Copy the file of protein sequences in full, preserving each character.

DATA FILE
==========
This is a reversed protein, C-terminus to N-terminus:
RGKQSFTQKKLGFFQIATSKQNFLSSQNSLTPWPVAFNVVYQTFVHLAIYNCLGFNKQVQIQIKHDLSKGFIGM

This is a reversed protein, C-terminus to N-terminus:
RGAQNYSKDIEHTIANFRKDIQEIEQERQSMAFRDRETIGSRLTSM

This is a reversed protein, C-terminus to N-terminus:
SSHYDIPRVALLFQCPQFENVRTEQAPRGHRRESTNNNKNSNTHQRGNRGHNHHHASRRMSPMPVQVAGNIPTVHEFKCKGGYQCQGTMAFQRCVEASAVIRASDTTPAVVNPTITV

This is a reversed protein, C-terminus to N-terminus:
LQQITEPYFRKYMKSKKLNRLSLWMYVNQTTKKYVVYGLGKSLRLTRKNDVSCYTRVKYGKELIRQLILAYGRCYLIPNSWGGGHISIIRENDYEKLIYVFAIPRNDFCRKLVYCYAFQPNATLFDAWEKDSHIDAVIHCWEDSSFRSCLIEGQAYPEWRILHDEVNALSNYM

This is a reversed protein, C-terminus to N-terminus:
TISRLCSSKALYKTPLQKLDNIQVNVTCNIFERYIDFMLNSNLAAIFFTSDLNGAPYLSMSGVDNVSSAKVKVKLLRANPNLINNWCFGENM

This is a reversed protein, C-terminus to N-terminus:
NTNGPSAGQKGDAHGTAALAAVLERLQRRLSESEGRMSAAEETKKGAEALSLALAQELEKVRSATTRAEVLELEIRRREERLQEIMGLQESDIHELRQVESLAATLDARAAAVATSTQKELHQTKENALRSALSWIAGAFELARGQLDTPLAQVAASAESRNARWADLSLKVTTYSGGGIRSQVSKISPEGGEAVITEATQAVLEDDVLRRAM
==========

This is a reversed protein, C-terminus to N-terminus:
RGKQSFTQKKLGFFQIATSKQNFLSSQNSLTPWPVAFNVVYQTFVHLAIYNCLGFNKQVQIQIKHDLSKGFIGM

This is a reversed protein, C-terminus to N-terminus:
RGAQNYSKDIEHTIANFRKDIQEIEQERQSMAFRDRETIGSRLTSM

This is a reversed protein, C-terminus to N-terminus:
SSHYDIPRVALLFQCPQFENVRTEQAPRGHRRESTNNNKNSNTHQRGNRGHNHHHASRRMSPMPVQVAGNIPTVHEFKCKGGYQCQGTMAFQRCVEASAVIRASDTTPAVVNPTITV

This is a reversed protein, C-terminus to N-terminus:
LQQITEPYFRKYMKSKKLNRLSLWMYVNQTTKKYVVYGLGKSLRLTRKNDVSCYTRVKYGKELIRQLILAYGRCYLIPNSWGGGHISIIRENDYEKLIYVFAIPRNDFCRKLVYCYAFQPNATLFDAWEKDSHIDAVIHCWEDSSFRSCLIEGQAYPEWRILHDEVNALSNYM

This is a reversed protein, C-terminus to N-terminus:
TISRLCSSKALYKTPLQKLDNIQVNVTCNIFERYIDFMLNSNLAAIFFTSDLNGAPYLSMSGVDNVSSAKVKVKLLRANPNLINNWCFGENM

This is a reversed protein, C-terminus to N-terminus:
NTNGPSAGQKGDAHGTAALAAVLERLQRRLSESEGRMSAAEETKKGAEALSLALAQELEKVRSATTRAEVLELEIRRREERLQEIMGLQESDIHELRQVESLAATLDARAAAVATSTQKELHQTKENALRSALSWIAGAFELARGQLDTPLAQVAASAESRNARWADLSLKVTTYSGGGIRSQVSKISPEGGEAVITEATQAVLEDDVLRRAM